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IDEs - suggestion of which to use/try

Matt Fielder
Ranch Hand

Joined: Oct 27, 2004
Posts: 158
As a newer Java self-study student, I've adhered to the recommendation to use Notepad for a while until I understand all of the intimacies of writing Java code. I'm past that point and was curious about IDEs and if I should continue to avoid them.

I tried NetBeans only cause it loads with Java and didn't like it. I've heard good things about Eclipse and might try that.

Can anybody give some insights into using an IDE and how I might both benefit and suffer in my learning Java?

note: my only real desire to move toward an IDE is that it incorporates small shortcuts that make certain things a little more effecient. I don't want a crutch, but rather just a tool.

Thanks for any help
Matt
Junilu Lacar
Bartender

Joined: Feb 26, 2001
Posts: 4447
    
    5

As long as you understand the basics of the language, I don't think an IDE really hinders your learning of Java. In the real world, there are very few things you do manually. IMO, it is in your best interest to learn how to use the features an IDE provides that facilitates development and makes you more productive. As for choice of IDE, I love Eclipse.


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Joel McNary
Bartender

Joined: Aug 20, 2001
Posts: 1817

...This really belongs in the IDE's forum. Browsing that forum will also give you similar answers to the same question.


Piscis Babelis est parvus, flavus, et hiridicus, et est probabiliter insolitissima raritas in toto mundo.
Steven Bell
Ranch Hand

Joined: Dec 29, 2004
Posts: 1071
It sounds like you are approching this from exactly the right perspective. Personally I love eclipse. There is also IntellaJ that many people like. I agree with Junilu in that if you understand the language an IDE is not a hinderance. I would go so far as to say it's a necessity, especially when debugging. I don't think which tool you pick is as important as your ability to use it. Here are some things I find great in eclipse. Many, if not all, should be in most quality IDE's.

While writing:
1) Code completion, method generation, automatic comments. This removes much of the tedious work and removes typo errors.

2) Error reporting. Basically you get any compiler errors pointed out while you type. This usually helps me to not forget a closing ) and such.

3) Object Overviews. Various displays that let you see the methods, object hierarchy and other things in a more compact way.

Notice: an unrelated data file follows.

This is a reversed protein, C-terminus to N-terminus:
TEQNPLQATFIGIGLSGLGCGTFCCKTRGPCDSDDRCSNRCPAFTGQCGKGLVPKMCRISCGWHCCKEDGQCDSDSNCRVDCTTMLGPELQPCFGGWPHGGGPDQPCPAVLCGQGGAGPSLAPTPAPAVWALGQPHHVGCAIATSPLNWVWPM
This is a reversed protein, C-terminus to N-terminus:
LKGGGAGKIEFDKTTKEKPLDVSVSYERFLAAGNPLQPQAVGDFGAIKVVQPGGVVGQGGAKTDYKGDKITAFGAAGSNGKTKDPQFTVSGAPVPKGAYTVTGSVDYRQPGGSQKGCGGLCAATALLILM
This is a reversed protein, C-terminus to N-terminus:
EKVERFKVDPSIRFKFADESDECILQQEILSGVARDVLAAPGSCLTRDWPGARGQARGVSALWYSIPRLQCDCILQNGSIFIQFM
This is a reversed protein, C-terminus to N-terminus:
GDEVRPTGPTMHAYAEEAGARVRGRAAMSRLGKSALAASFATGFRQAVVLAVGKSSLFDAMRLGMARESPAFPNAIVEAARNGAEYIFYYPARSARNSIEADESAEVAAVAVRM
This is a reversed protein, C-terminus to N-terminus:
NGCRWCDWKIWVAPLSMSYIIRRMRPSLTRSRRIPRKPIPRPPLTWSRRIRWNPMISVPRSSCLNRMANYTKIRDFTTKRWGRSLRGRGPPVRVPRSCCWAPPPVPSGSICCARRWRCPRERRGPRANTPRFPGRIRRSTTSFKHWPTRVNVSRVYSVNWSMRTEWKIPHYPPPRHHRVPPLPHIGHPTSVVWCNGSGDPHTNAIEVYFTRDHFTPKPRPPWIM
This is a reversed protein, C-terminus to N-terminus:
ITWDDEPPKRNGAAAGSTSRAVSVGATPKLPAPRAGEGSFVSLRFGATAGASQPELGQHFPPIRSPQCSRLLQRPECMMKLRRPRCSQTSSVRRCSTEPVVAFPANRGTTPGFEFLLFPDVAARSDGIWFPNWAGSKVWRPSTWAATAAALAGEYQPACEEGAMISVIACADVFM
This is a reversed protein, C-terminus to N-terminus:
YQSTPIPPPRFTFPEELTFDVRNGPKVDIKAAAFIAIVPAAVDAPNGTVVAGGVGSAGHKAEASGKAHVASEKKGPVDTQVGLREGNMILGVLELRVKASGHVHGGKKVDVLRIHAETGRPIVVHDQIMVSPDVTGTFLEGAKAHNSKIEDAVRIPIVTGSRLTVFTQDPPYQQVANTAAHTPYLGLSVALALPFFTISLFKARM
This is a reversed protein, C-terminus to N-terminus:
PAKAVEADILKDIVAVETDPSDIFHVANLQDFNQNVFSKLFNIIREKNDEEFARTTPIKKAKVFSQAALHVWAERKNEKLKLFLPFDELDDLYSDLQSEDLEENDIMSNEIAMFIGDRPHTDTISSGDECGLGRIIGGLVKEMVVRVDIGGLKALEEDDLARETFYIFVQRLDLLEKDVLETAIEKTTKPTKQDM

4) Navigation. Much faster navigation between classes, resources, ect. For example in elipse if you hold down the ctrl key and click on a method call or object it will open that method or object for you (provided you have the source).

5) Automated Builds, Test Integration.

While Debugging: (This is where I think IDE's really shine)
1) Basic line by line walkthrough, breakpoints, and varibal display.

2) Eclipse allows for various conditional breakpoints based on value change, conditional expressions, ect. I'm sure most other IDE's do also.

3) On the fly value assignment. Rather than trying to reproduce some bugs I find the ability to change the value of a variable, while running/debugging, to get to certain code areas very useful. With eclipse you can even edit code during a debug without having to restart to some extent.

4) The ability to inspect and navigate through all the variables that are in scope allows you to get a good understanding of the system state without a hundred println statements. I haven't written a println statement for debugging in a very long time.

There are other advantages, but you do need to spend some time learning the tool you choose. I've been using eclipse for a couple years and still am learning things. Well to be fair new things keep being added, I can't wait till eclipse 3.1 gets released so I can start using it at work, has a new feature that I can really use.

P.S. CVS integration, Database integration, plugins for just about anything.
 
I agree. Here's the link: http://aspose.com/file-tools
 
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